Current Research & Background
Fracking is a heavy industrial process whereby millions of barrels of water are mixed with hundreds of undisclosed and often toxic chemicals and then injected into the earth under extremely high pressure to force oil and natural gas (methane) to the surface. Research and on the ground experiences have proven that fracking poses grave risks to public health, clean air and water, and a stable climate. Studies by NOAA and other researchers have shown vast leakage of methane – a potent greenhouse gas – from fracking well-heads. They have documented that about 4% of natural gas production in the Denver-Julesberg Basin is leaking directly into the atmosphere, and found as much as 17% of total methane produced leaking in other regions. This has resulted in some researchers surmising that fracking may be as dangerous to our climate as burning coal—if not more so. A study by the EDF and Princeton University suggests that shifting from coal-fired generators to natural gas only has climate benefits if the cumulative leakage rate is below 3.2%. Emissions, toxic chemical spills, negative effects on human and animal health, water and air contamination, decreasing property values and other deleterious impacts from this industry are well documented.
Click here to read & watch stories about the impacts of fracking from people living the fracking frontlines.
- Click here to watch a video from Dr. Catherine Thomasson’s (from Physicians for Social Responsibility) presentation about Public Health and Fracking. It’s about an hour long. (Very important info. Please share with friends and family!)
- Click here to check out this great PDF on health impacts of fracking in Colorado by PSR!
- Researchers have found that pregnant women living within two-thirds of a mile of a hydraulic fracturing well were 25% more likely to give birth to a worryingly small infant than were women who lived at least 10 miles outside that zone during pregnancy. Over these babies’ lifetimes, their low birth weights raise the likelihood they will suffer poorer health and lower achievement, including reduced earnings and educational attainment. Read the study here.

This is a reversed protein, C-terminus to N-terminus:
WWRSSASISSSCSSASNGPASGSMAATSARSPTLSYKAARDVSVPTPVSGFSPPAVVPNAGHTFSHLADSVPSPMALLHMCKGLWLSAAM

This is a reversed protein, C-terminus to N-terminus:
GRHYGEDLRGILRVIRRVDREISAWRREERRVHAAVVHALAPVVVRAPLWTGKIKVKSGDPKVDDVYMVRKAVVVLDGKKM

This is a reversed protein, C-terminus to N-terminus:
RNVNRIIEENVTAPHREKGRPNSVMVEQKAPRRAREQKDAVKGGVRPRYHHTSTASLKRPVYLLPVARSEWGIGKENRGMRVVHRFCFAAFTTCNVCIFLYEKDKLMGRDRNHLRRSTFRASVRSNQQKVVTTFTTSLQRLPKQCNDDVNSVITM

- There is clear evidence that fracking air emissions put nearby residents at increased risk of cancer.
- According to the TEDX The Endocrine Disruption Exchange, many of the hundreds of chemicals used in oil and gas operations have been shown to have severe impacts on wildlife and human health, including the respiratory, digestive, immune, reproductive and nervous systems. A recent analysis of 353 of the 632 chemicals used during natural gas operations found that more than 75% of the chemicals could affect the skin, eyes, and other sensory organs, and the respiratory and gastrointestinal systems. Approximately 40-50% could affect the brain/nervous system, immune and cardiovascular systems, and the kidneys; 37% could affect the endocrine system; and 25% could cause cancer and mutations.
- Resources on human rights work with respect to fracking and climate change can be found here.
- Watch this webinar from Halt the Harm to learn more about national health impact studies related to oil and gas development.
- Fracking and Health: Ask an Expert – SAFE SETBACK DISTANCES: In their latest podcast, TEDX asks: “How can we determine safe setback distances from oil and gas operations?” Hear answers from Dr. Marsha Haley, Physician and Clinical Assistant Professor at the University of Pittsburgh Medical Center. Her concern over the proximity of wells to local schools led to a study on the adequacy of state setback distances in three shale plays. In this 8-minute podcast she discusses the factors that must be addressed to minimize risk when determining setback distances and recommends strategies for developing meaningful dialogue between affected communities and lawmakers. Listen now to the short podcast on Soundcloud, iTunes, Stitcher, or our website.
- Submit a question to Fracking and Health: Ask an Expert.
- Click here for more resources from TEDX on connections between health and oil and gas development
- Between 2008-2012, Colorado Department of Public Health and the Environment (CDPHE) released this compendium of health and environmental studies regarding oil and gas wells
- A recent study shows 30-40% of oil spills in the Greater Wattenberg Area of the Denver-Julesburg Basin resulted in groundwater contamination from 2007-2014.
- Over a 3 year period in Colorado, more than 1,000 fracking-related spills of diesel fuel, oil, toxic chemicals, and other contaminants, dozens of which have polluted groundwater were documented.1
- Unfortunately, 1,500- or 2,000-foot setbacks of wellheads, tanks and other equipment from property lines cannot ensure protection of precious groundwater, which spans these artificial lines, and therefore so can toxic fracking chemicals.